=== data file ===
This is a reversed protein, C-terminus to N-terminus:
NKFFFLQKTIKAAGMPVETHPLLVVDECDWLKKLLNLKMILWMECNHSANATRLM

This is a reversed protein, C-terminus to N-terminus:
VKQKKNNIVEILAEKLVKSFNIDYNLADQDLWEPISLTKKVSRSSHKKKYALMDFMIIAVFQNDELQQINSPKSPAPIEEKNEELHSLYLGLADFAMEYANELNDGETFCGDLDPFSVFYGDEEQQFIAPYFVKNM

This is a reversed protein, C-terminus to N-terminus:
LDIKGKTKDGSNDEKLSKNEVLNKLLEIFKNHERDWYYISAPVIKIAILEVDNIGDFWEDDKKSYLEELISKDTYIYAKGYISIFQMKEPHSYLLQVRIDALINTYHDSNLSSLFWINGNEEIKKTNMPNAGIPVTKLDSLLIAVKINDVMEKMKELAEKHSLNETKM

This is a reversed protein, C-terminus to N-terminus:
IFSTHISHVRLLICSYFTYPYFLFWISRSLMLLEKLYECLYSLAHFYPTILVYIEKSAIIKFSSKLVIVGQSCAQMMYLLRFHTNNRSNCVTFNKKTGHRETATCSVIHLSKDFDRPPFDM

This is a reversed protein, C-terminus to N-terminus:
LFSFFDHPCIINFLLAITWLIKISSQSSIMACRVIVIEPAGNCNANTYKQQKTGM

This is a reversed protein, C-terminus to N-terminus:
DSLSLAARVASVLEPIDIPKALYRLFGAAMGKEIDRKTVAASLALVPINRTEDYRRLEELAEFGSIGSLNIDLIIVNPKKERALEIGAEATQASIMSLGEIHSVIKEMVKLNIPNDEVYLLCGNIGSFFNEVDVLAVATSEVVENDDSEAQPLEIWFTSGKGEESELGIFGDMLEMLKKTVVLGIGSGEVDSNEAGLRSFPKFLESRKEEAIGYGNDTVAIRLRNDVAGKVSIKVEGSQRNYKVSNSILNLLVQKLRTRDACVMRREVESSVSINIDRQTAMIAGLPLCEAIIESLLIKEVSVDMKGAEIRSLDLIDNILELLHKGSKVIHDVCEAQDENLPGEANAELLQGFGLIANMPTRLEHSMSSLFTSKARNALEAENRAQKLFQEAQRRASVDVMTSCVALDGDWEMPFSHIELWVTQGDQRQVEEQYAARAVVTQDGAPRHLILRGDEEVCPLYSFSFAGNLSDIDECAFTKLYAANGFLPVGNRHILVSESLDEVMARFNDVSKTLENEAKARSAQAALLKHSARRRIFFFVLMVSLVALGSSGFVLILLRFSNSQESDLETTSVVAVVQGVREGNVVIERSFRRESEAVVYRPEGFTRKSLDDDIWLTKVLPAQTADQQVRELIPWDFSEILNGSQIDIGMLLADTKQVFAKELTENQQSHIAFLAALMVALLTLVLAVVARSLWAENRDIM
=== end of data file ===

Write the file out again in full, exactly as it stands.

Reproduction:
This is a reversed protein, C-terminus to N-terminus:
NKFFFLQKTIKAAGMPVETHPLLVVDECDWLKKLLNLKMILWMECNHSANATRLM

This is a reversed protein, C-terminus to N-terminus:
VKQKKNNIVEILAEKLVKSFNIDYNLADQDLWEPISLTKKVSRSSHKKKYALMDFMIIAVFQNDELQQINSPKSPAPIEEKNEELHSLYLGLADFAMEYANELNDGETFCGDLDPFSVFYGDEEQQFIAPYFVKNM

This is a reversed protein, C-terminus to N-terminus:
LDIKGKTKDGSNDEKLSKNEVLNKLLEIFKNHERDWYYISAPVIKIAILEVDNIGDFWEDDKKSYLEELISKDTYIYAKGYISIFQMKEPHSYLLQVRIDALINTYHDSNLSSLFWINGNEEIKKTNMPNAGIPVTKLDSLLIAVKINDVMEKMKELAEKHSLNETKM

This is a reversed protein, C-terminus to N-terminus:
IFSTHISHVRLLICSYFTYPYFLFWISRSLMLLEKLYECLYSLAHFYPTILVYIEKSAIIKFSSKLVIVGQSCAQMMYLLRFHTNNRSNCVTFNKKTGHRETATCSVIHLSKDFDRPPFDM

This is a reversed protein, C-terminus to N-terminus:
LFSFFDHPCIINFLLAITWLIKISSQSSIMACRVIVIEPAGNCNANTYKQQKTGM

This is a reversed protein, C-terminus to N-terminus:
DSLSLAARVASVLEPIDIPKALYRLFGAAMGKEIDRKTVAASLALVPINRTEDYRRLEELAEFGSIGSLNIDLIIVNPKKERALEIGAEATQASIMSLGEIHSVIKEMVKLNIPNDEVYLLCGNIGSFFNEVDVLAVATSEVVENDDSEAQPLEIWFTSGKGEESELGIFGDMLEMLKKTVVLGIGSGEVDSNEAGLRSFPKFLESRKEEAIGYGNDTVAIRLRNDVAGKVSIKVEGSQRNYKVSNSILNLLVQKLRTRDACVMRREVESSVSINIDRQTAMIAGLPLCEAIIESLLIKEVSVDMKGAEIRSLDLIDNILELLHKGSKVIHDVCEAQDENLPGEANAELLQGFGLIANMPTRLEHSMSSLFTSKARNALEAENRAQKLFQEAQRRASVDVMTSCVALDGDWEMPFSHIELWVTQGDQRQVEEQYAARAVVTQDGAPRHLILRGDEEVCPLYSFSFAGNLSDIDECAFTKLYAANGFLPVGNRHILVSESLDEVMARFNDVSKTLENEAKARSAQAALLKHSARRRIFFFVLMVSLVALGSSGFVLILLRFSNSQESDLETTSVVAVVQGVREGNVVIERSFRRESEAVVYRPEGFTRKSLDDDIWLTKVLPAQTADQQVRELIPWDFSEILNGSQIDIGMLLADTKQVFAKELTENQQSHIAFLAALMVALLTLVLAVVARSLWAENRDIM